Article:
Tech & Sourcing @ Morgan Lewis

Contract Corner

The “shift to the cloud” continues, with analysts making bold predictions regarding the increase of cloud adoption by companies across almost every industry. Cloud solutions offer many cost, innovation, and scalability opportunities. What is often forgotten or considered late in the process, however, is the change in the risk, compliance, and contracting paradigm that arises with the reliance on a third-party cloud provider. If given the time and attention, these changes can be managed and the risks controlled with appropriate diligence and contracting structures.

Below is a high-level checklist of issues to consider when shifting from an on-prem to a hosted solution or offering:

1. Identify functionality and technical requirements.

  • Document, document, document.
    • Check links and referenced materials.
  • Consider if there are any differences in functionality in the on-prem versus hosted solution and if there are gaps, consider the plan for bridging them.
  • Address any customization or configuration requirements, including associated costs and timelines.
  • Understand how the hosted solution will be accessed.
    • Ensure that the customer has the requisite access capability.
    • Consider if there are any end-client installation requirements.

2. Map out transition plan and include cutover and stabilization criteria as well as acceptance testing roles and requirements.

3. Agree on performance commitments and service levels.

  • Consider service levels in addition to availability, including incident resolution and security patching.
  • Include remedies for failed service levels, such as root cause analysis, remediation, and service level credits.

4. Include mechanisms and rights of parties to make and/or require changes.

  • Consider limitations on right to make (or decline) changes for a one-to-many model.
  • Consider compatibility impacts and client-end downstream changes that may be required due to a vendor change.

5. Describe maintenance and support services, including resolution services, contact center services and configuration services.

  • Consider the right of the customer to releases, additional functionality, and upgrades.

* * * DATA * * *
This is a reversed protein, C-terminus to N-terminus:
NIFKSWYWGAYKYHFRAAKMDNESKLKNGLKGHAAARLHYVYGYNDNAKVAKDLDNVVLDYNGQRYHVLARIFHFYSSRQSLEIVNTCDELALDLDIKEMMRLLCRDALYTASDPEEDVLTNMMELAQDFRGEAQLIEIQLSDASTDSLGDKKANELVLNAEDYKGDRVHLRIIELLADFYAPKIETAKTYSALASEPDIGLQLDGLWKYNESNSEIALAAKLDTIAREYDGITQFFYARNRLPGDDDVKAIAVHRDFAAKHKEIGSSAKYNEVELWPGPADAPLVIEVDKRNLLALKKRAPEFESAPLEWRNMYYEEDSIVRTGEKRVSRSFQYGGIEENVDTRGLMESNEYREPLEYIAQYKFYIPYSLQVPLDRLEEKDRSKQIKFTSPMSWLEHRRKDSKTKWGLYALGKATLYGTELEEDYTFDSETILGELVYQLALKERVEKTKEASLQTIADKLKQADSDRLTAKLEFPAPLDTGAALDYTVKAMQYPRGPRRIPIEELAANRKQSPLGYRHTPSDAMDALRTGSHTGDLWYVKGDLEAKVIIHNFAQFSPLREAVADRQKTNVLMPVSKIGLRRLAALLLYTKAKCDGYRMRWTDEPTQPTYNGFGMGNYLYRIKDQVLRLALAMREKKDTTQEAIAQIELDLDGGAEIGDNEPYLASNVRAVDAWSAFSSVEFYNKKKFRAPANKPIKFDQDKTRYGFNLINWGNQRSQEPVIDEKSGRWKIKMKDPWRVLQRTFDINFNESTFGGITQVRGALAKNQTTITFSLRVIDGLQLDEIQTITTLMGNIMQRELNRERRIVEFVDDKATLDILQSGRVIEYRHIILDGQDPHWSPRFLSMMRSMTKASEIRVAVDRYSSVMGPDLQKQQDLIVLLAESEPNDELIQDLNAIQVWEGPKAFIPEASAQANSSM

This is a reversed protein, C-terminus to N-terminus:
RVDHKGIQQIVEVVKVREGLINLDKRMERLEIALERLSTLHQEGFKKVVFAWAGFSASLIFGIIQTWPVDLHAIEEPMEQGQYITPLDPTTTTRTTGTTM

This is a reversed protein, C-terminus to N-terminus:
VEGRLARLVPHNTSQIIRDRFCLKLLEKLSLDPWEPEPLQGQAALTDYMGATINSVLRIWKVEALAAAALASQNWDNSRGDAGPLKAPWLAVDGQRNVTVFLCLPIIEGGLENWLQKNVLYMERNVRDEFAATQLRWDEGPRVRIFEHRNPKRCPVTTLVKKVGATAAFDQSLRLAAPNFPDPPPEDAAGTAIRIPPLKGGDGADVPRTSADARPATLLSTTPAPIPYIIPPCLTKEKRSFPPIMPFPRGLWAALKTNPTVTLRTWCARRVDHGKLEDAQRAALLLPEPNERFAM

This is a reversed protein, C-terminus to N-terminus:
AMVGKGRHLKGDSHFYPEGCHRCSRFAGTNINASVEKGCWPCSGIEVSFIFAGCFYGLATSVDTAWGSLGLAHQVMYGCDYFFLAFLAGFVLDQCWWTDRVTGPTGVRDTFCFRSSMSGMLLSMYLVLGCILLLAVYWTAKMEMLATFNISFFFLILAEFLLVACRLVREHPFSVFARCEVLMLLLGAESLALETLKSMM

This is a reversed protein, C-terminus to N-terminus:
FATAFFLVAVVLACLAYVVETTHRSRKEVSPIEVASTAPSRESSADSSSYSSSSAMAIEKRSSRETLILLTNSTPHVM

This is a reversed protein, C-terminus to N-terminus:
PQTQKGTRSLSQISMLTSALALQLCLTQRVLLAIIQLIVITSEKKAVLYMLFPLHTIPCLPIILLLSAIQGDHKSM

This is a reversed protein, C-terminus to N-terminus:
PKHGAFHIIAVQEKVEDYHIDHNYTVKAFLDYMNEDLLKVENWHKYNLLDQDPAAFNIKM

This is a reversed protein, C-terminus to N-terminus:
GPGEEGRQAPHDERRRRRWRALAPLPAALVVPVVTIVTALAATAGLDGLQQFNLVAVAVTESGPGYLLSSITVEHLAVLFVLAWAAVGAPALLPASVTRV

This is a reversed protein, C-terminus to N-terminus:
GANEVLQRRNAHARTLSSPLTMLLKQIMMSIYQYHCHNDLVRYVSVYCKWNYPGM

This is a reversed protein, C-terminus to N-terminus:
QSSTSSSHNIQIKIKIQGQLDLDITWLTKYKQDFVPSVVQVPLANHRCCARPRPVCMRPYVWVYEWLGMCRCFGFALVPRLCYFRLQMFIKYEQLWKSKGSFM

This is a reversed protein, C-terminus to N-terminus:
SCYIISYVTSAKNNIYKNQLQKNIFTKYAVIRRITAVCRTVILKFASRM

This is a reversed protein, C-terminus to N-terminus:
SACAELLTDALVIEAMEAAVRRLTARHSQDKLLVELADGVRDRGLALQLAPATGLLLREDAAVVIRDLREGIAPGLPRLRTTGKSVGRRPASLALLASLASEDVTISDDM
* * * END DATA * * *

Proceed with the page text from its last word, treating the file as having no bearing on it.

6. Set out pricing.

  • Understand pricing metrics and how they are calculated.
  • Consider whether and when fees may increase, including due to inflation.
    • Should there be any increases during term or at renewal?
    • Should there be unilateral right to increase?
    • Should there be cap increases?
  • Add the timing of payments.

7. Consider the location of the following:

  • Servers/hosting environment
  • Secondary and non-production environments
  • Where other services are provided

8. Include what access rights the customer and its users have to the environment and the data.

  • Are there limitations?
  • How is data returned?

9. Address security requirements, including the following:

  • Access and security controls (including passwords)
  • Security incident protocols and responsibilities
  • Background check requirements

10. Ensure third-party access and use rights.

  • Check that potential third parties include contractors, advisors, and outsourcing partners.

11. Address potential corporate events, including the following:

  • Acquisitions
  • Divestitures (including transition service periods and assignment rights)
  • Increase or downturn in business

12. Pay close attention to ownership, rights to use, and retention of data, including data that has been:

  • Submitted
  • Processed
  • Produced
  • Aggregated

13. Address continuity issues, including the following:

  • Impact of force majeure
  • Disaster recovery
  • Vendor right to suspend or cut off services
  • Other termination rights
  • Post-termination assistance

14. Perform appropriate due diligence, including:

  • Financial viability of vendor
  • Insurance coverage

15. Confirm audit rights and requirements, including:

  • Audits by the customer’s internal and external auditors and regulators
  • Documenting audit coverage, including SSAE 18 reports

The above list is no way exhaustive, but it should serve as a starting point for flagging issues and initiating discussions with the business and IT teams.